With the relocation of the former Emmen Zoo to the current Wildlands, John was open to new innovative techniques and systems that would improve the communication plan. John explains: “We relocated in 2016 and in the former park we worked with a Flash pager system that sent messages in the event of an emergency from a central location. In addition, we also had a couple of ‘normal’ two-way radios on standby to be used in case of an emergency. As the equipment was outdated and problems occurred more frequently, we looked into replacing the system with a new, reliable system. Since technology and innovation have developed continuously, Flash offered a solution with smart two-way radios. A two-way radio with the functionality of a mobile smartphone, or, a smartphone with the functionality of a two-way radio. That offered a lot of extra possibilities.”
Fast internal communication
The two-way radios and smartphones are used smartly for fast communication. John explains: “We use two types of two-way radios. The traditional two-way radio and the smart two-way radio. We mainly use the regular radio for fast internal communication. Staff working at attractions can communicate quickly to inform each other of the situation. For example, the driver on the Safari Trucks can communicate with the staff at the boarding point. Park Department employees also carry devices to relay common issues, like a lost child, a full bin or problems with or questions from visitors. The theatre also uses these two-way radios for two purposes: For their Emergency Response Team as well as visitor guidance by volunteers. For this purpose, two support transmitters have also been installed on the site to ensure good coverage.”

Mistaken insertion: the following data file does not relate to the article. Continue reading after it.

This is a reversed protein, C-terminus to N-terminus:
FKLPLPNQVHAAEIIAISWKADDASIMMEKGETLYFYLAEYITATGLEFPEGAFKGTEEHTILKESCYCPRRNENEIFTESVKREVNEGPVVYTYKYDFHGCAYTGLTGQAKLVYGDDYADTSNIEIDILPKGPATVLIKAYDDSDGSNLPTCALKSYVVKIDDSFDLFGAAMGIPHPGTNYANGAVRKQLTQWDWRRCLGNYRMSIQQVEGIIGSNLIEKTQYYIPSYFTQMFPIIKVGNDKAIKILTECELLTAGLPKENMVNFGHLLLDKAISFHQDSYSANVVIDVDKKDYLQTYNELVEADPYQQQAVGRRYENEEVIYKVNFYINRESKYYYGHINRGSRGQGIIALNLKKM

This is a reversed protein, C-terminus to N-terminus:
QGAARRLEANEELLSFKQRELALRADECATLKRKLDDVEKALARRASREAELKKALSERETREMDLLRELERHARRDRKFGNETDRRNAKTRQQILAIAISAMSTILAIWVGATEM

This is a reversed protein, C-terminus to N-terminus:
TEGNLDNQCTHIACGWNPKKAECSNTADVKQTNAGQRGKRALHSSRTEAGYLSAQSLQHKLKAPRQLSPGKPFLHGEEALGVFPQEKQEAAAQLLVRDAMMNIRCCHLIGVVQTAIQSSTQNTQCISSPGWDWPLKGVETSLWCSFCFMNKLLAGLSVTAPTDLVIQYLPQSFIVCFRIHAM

Two-way radio with smart functions
In addition, smart two-way radios are used for the Emergency Response Team. But also several other employees are walking around with a smart device, including the day manager, emergency response team members, first-aiders, animal caretakers, shooters as well as the duty manager. John explains: “The advantage of these devices is that it has an Android operating system and that it allows apps to be installed, just like on a smartphone. So we use the Flash app to send messages about situations, ask for assistance and also send documents that may be of use during an emergency. Flash Smart Com links several communication systems, making it easy to control the many different two-way radios and smart devices from one convenient screen. The Presence Registration module gives insight into which two-way radios and pagers are present and active. In the event of a disaster or incident, alarms can be automatically triggered thanks to previously set scenarios, and the right people or groups are then alerted via voice or text messages. Flash Smart Com’s intuitive dashboard is ideal. With just a couple of clicks on the screen, the staff at the information desk can send clear messages and with the push of a button, they can reach the right group of people.”